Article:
You should only have one POA because otherwise there will be a question as to who you actually want to be your representative. The question as to which POA is controlling will revolve around whether there is a revocation clause in the latter POA, stating that any previous POAs are expressly revoked. Your estate planning attorney should ask you if you have any previous POAs and make sure they are expressly revoked so that your current wishes are followed. It is unclear why Beth and Jamie both have POAs. Presumably, Beth had one drafted when she put the ranch in trust. A big issue will be which POA is controlling in this situation.

Did the POA have to be registered in Montana?

Generally speaking, a POA does not have to registered with the court. It’s a document that you keep with your other estate planning documents. If there is going to be a transfer of real estate, then the POA is usually filed with the Registry of Deeds. This makes sense because there needs to be proof that the person authorizing the transfer, the representative listed in the POA, has the actual authority to do so. You may have heard about a clear title when you have bought or sold property. One part of a clear title is showing that the transfer was legal, which means the person selling the property must have the legal right to do so. Some states will recognize a POA from another state, and Montana is actually one of those states.

Does John still have the right to prevent the sale of his property?

Generally speaking, yes, he does. When you designate an agent in your POA and that POA is immediately active, that doesn’t mean that you give up all control. John did not want to sell the ranch, and Jamie knew that. He could not simply say that he was selling it because he thought it was in John’s best interest. John did not want to sell, so Jamie had no legal right to go against John’s wishes. Similarly, Beth could not go against John’s wishes either. (Just as a side note, there is an issue concerning the sale of the ranch because it appears to be in a trust with Beth as the trustee. The trust, not the POA, would give Beth the right to sell the ranch, not Jamie. Even John could not sell the ranch if the trust is valid because Beth is the trustee and therefore has control of the ranch and what happens to it. However, it’s not clear if that trust is legal due to the possibility that Kayce’s signature on it may not be valid. I will discuss that trust in more detail and will provide the link when I do.)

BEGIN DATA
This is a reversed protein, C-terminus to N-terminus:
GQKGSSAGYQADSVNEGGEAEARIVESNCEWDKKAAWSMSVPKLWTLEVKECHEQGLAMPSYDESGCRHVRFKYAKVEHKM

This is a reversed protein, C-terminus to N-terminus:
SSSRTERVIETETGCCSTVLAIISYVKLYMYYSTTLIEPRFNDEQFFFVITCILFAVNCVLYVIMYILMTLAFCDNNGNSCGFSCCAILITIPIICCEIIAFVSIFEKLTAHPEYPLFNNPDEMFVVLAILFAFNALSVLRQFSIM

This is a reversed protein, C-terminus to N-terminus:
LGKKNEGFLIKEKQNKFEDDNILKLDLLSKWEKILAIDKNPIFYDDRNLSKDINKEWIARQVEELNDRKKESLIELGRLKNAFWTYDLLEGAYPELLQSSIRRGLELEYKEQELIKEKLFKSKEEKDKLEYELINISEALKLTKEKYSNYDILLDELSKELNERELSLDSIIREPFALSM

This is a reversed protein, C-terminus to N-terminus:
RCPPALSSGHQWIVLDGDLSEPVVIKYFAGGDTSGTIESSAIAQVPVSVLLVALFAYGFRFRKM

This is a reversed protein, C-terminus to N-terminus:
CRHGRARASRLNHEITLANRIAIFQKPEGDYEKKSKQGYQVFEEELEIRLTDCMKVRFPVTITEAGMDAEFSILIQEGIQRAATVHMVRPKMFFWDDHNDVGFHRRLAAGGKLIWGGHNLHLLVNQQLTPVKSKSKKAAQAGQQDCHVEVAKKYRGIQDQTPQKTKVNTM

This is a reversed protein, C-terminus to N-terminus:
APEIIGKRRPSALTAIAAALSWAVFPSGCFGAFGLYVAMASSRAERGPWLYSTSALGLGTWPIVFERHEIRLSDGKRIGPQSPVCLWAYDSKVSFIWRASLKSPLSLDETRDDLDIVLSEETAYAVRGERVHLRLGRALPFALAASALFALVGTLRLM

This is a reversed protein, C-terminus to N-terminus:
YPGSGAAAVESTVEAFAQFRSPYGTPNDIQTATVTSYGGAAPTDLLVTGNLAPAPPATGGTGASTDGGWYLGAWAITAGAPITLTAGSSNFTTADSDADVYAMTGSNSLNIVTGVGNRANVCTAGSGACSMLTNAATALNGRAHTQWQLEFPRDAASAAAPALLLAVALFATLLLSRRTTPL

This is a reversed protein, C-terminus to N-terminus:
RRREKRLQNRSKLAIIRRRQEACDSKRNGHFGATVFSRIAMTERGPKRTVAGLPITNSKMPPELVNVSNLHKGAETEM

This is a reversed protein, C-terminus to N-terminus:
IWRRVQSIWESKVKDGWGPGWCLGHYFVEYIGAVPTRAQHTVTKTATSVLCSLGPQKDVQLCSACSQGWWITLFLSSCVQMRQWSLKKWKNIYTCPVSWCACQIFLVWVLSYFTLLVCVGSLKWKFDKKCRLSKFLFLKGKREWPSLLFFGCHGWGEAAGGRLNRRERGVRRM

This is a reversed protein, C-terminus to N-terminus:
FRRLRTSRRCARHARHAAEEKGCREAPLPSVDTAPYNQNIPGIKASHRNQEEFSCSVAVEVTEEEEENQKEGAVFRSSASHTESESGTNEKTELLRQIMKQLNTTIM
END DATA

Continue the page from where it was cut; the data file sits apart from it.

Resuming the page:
Did Jamie neglect John’s best interests?

When you pick the representative for your POA, you obviously want to make sure it’s someone who knows and will abide by your wishes. Under the law, that person has a legal duty to act in your best interest and not his or her own interest. After Jamie agrees to sell the ranch, the Montana governor tells Jamie that John will know one day that what he did – selling the ranch to the company for $500 million – was for John. Jamie, however, contradicts her and says that he didn’t do it for John and that, in fact, everything he is now doing is for himself. That statement shows a violation of the fiduciary duty that Jamie has to John in the POA. If John knew about this statement, it could be evidence that might allow John to have a court rule that Jamie’s action in selling the ranch was a breach of his duty and therefore not valid.

It’s going to be interesting to see how the show handles the POA issue in Season 4. Based on previous release dates, it looks like we will have to wait until summer of 2021 to find out. Once we know, I will write a follow-up post to this one.

Feel free to contact me if you have any questions or have a show you want to recommend for Law&Story analysis.

This article is for educational purposes only.  It does not create an attorney-client relationship.  Seek an attorney’s advice for your specific situation.